aboud2.jpgPolitics can get dirty. But Arizona state Senator Paula Aboud claims she’s never seen anything as filthy as the behavior she witnessed on the final day of the recent legislative session.

As the Senate prepared to vote on an anti-gay constitutional amendment putting a question on the ballot that would ban marriage equality, Aboud and another openly gay senator, Ken Cheuvront, had been consistently executing a three-month strategy to prevent the question from going to voters. The strategy: since Republicans needed all their members present to advance the amendment, Aboud and Cheuvront helped keep one Republican off of the floor each day of the session. Everything seemed to be going according to plan.

However, on that last day, Aboud claims one Republican senator broke his promise to be absent. “That was the hardest part about what happened. We would not have had to go through the chaos that we did on the Senate floor if Sen. [Tom] O’Halleran would have kept his word,” Aboud said.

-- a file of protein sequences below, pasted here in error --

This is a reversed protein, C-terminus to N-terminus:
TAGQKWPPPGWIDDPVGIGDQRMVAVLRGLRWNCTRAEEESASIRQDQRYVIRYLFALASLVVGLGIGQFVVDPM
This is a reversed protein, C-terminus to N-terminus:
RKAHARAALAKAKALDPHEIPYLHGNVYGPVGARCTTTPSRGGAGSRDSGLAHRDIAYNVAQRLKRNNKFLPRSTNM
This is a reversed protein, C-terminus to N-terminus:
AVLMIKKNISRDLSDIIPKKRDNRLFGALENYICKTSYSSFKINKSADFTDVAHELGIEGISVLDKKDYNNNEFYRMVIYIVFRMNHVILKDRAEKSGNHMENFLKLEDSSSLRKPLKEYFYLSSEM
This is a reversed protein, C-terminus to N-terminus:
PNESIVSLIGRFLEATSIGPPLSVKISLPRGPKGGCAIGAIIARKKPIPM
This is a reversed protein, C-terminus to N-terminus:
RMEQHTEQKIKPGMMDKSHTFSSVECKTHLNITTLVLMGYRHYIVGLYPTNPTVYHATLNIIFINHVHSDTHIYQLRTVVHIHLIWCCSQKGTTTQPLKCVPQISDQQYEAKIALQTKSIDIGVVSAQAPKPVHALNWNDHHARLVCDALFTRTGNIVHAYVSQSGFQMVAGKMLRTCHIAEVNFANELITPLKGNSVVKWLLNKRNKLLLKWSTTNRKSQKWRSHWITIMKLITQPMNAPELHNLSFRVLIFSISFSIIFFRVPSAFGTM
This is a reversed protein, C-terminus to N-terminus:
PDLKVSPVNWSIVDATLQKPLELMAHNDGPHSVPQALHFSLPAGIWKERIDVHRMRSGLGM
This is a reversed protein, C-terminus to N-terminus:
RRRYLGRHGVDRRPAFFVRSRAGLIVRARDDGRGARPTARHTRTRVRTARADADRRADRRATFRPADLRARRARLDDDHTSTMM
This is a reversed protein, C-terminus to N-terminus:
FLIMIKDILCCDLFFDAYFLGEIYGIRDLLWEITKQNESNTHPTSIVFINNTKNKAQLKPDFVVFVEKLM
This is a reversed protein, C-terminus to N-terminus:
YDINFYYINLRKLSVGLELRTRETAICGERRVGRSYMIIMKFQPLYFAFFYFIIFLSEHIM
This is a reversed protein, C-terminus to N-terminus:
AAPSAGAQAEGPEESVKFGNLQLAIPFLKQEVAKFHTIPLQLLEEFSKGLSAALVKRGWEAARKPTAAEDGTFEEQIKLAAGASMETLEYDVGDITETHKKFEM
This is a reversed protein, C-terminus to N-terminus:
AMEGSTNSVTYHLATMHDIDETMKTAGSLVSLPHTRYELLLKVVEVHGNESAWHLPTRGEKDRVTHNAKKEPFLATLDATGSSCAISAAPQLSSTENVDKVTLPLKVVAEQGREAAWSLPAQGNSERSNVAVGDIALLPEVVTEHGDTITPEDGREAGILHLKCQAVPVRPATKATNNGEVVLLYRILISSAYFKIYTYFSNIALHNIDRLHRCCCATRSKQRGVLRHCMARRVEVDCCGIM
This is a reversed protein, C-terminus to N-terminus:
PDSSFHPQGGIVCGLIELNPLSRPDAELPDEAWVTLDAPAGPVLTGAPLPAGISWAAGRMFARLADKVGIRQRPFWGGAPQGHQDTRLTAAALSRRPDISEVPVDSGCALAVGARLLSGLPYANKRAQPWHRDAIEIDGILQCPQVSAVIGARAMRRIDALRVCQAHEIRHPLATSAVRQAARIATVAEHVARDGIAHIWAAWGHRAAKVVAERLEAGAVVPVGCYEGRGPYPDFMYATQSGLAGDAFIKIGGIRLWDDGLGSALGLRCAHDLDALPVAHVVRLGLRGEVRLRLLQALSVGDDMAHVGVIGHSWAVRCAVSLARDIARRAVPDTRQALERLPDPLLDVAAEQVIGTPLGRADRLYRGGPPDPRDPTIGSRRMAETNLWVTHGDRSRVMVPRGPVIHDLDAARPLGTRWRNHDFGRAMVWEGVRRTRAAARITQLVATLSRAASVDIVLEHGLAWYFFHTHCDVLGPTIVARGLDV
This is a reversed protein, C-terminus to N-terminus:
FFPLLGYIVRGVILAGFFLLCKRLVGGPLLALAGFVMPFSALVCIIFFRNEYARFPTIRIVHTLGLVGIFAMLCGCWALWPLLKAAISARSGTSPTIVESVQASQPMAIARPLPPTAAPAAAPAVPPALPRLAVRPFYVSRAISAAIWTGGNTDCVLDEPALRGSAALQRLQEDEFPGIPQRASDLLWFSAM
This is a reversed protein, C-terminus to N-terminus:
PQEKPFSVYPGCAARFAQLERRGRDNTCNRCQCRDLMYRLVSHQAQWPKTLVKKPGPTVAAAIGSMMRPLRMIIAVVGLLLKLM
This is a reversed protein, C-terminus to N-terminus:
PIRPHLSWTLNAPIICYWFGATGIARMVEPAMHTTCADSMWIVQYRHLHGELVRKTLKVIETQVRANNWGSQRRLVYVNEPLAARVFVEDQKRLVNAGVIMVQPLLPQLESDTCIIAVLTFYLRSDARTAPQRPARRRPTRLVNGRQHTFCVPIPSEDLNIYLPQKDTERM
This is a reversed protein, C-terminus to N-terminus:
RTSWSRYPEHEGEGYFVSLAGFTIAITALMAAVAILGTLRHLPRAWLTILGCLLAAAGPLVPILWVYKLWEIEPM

Upon realizing that O’Halleran was going to be present, Aboud and Cheuvront began to filibuster the bill. Knowing that the filibuster could legally and effectively kill their opportunity to vote, supporters of the marriage amendment decided that they would take whatever measure necessary to silence Aboud and Cheuvront.

“During the course of that filibuster, the Republicans went into panic mode and frantically went through the rule book, strategized and then realized that they had no legal recourse. That’s when they schemed and devised a plan that actually broke the Senate rules.”

Mid-debate, Republican leadership had Sen. Jack Harper shut off Cheuvront and Abouds’ microphones, and called on the Majority Leader Sen. Thayer Verschoor to bring the matter to a vote. Though opponents of the marriage amendment protested, the chair refused to acknowledge their points of order.